Look at Japan and other great economic powers of the world. They don’t import foreigners in great number to boost economic growth. In fact, most of them take only real talents of the world. They don’t support their SMEs to grow locally due to limited land and lack of cheap labour. It makes for sense for them to ask and support their SMEs to go overseas and grow. These Japanese companies are in US, ASEAN, Europe, etc to tap on their land, labour and market. Singapore economic model is wrong. It is like banging yourself against the wall one day. The people up there have turned deft !

[...] Singapore’s Population Debate Grows Heated (The [...]

February 22, 2013 at 20:45

Malaysia and Singapore has a love hate relationship. The politics are also of the same temperance. Both PAP and UMNO has very close working relationships. In 2013 Malaysia GE, the result is going to affect 2016 Singapore GE.

As a Singaporean, I firmly believe that whatever my forefathers have worked for, they belong to this land. Singapore is a very different country than most countries. We have alot of money, a citizenship entitles u to a share in our reserves, not debts like others. Hence, I rather use the money to build a gold pyramid than to give a single cent to foreigners.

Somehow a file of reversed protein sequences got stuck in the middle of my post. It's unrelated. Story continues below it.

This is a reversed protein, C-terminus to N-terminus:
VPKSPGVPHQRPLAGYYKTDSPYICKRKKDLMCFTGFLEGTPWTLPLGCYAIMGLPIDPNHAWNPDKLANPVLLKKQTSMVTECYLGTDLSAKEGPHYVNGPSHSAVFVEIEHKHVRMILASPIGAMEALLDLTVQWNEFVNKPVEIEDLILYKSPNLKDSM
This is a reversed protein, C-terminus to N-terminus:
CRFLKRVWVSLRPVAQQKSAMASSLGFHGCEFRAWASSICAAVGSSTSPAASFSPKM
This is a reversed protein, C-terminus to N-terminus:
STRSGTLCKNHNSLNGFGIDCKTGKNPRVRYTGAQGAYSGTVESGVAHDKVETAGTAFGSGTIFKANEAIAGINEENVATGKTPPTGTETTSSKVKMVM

February 21, 2013 at 13:51

As long as Malaysia predominated Malay Governement  continue to discriminate the minority races,

there is no way Singaporeans will consider at all of re-joing Malaysia.

Hong Kong Citizen
February 21, 2013 at 02:27

@ John Chan


You are a mainland Chinese, they are very racists people anyways so please don't try and pull racists card on here. Everybody in Hong Kong do not like the CCP and how corrupt and polluted it is. In fact there are many protests in Hong Kong saying that we want the British back!! The British treated us with equality and respect, CCP is just greedy!!!

February 16, 2014 at 00:21

You mean the British treated the Chinese with equality and respect by selling opium to China? And do you mean the HK slumlords are not greedy when they charge sky high rents for the privilege of living in a box?

February 20, 2013 at 17:12

It is better for Singapore to form a new union with Malaysia. After all, it was once part of the Malaysian Federation. The old leaders or old hot-air bags of suspicion that once ruled Malaysia are gone and the present batch of leaders are aware that minorities are not a liability to the country since they are shrinking, (relative to the current population size) and not growing at all.

December 16, 2013 at 04:06

Anyone joining the corrupted racist Malaysian Government is looking for troubles. In fact the earlier batch of Malay leaders like Tunku and Onn Jaafar is one of best exemplary and distinguish leaders. Malaysia has since gone to the dogs since the day an Indian Muslim by the name of Mahathir was elected as Prime Minister. The majority of Malaysians named him as Father of corruption, racism and nepotism.